Sunday, February 22, 2015

Importing the New RDS CA Certificate Into the Java Keytool

A few days ago (Feb 2015), Amazon released a new CA certificate bundle (rds-combined-ca-bundle.pem) for use with AWS RDS databases. In order to connect with a MySQL, PostgreSQL, or SQL Server DB over SSL, your client app has to trust the certificates in this bundle. For java apps (using JDBC) this generally requires importing the certs into your java keystore via the java keytool utility.

The first RDS cert (from 2010) was released as a single certificate in a single file; but this new release is actually 10 separate new certificates (plus the old certificate) jammed into the same file. The java keytool, however, supports importing only one certificate at a time — so you have to first split up the bundle into individual certificates, and then import the certs one by one. If you try to import the whole bundle as a single file, you'll end up trusting only the first cert listed in that file (which happens, in this case, to be the old cert).

I wrote up a quick shell script that 1) downloads the new CA bundle, 2) splits up the bundle into individial certificate files, and 3) imports each file separately into the java keytool. It assumes that you already have the keytool installed and on your path; that the keystore location is /etc/ssl/certs/java/cacerts and the password is changeit (the defaults for the OpenJDK on Ubuntu); that you're running the script as a sudoer; and that you have OpenSSL installed. You'll have to tweak those things if that's not the case:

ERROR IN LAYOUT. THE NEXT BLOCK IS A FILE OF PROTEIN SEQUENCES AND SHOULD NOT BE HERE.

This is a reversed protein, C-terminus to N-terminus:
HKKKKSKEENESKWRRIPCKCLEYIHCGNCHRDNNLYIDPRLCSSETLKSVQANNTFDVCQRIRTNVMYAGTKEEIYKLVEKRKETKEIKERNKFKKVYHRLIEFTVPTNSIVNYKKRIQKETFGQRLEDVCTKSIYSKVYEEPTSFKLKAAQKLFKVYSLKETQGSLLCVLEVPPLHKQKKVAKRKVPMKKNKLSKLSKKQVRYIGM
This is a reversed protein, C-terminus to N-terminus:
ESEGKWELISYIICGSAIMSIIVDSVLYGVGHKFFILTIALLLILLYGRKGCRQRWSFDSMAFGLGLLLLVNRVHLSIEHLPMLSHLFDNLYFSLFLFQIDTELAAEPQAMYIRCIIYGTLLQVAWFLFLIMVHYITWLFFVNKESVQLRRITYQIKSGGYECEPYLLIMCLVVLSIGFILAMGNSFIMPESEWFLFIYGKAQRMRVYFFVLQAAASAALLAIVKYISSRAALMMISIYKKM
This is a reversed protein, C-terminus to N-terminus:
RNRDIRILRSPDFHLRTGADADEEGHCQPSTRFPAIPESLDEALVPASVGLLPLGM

#!/bin/sh -e

# create a temp dir in which to work
mkdir /tmp/rds-ca && cd /tmp/rds-ca

# download the bundle
# split the bundle into individual certs (prefixed with xx)
csplit -sz rds-combined-ca-bundle.pem '/-BEGIN CERTIFICATE-/' '{*}'

# import each cert individually
for CERT in xx*; do
    # extract a human-readable alias from the cert
    ALIAS=$(openssl x509 -noout -text -in $CERT |
        perl -ne 'next unless /Subject:/; s/.*CN=//; print')
    echo "importing $ALIAS"
    # import the cert into the default java keystore
    sudo keytool -import \
        -keystore /etc/ssl/certs/java/cacerts \
        -storepass changeit -noprompt \
        -alias "$ALIAS" -file $CERT

# back out of the temp dir and delete it
cd "$OLDDIR"
rm -r /tmp/rds-ca

# list the imported rds certs as a sanity check
keytool -list \
    -keystore /etc/ssl/certs/java/cacerts \
    -storepass changeit -noprompt |
    grep -i rds

OpenSSL, in particular, is used by the script only to extract a convenient, unique alias for each certificate; so if you don't have OpenSSL installed, you could replace the alias-creating line with something like this (which will create aliases in the form of rdsxx00, rdsxx01, etc):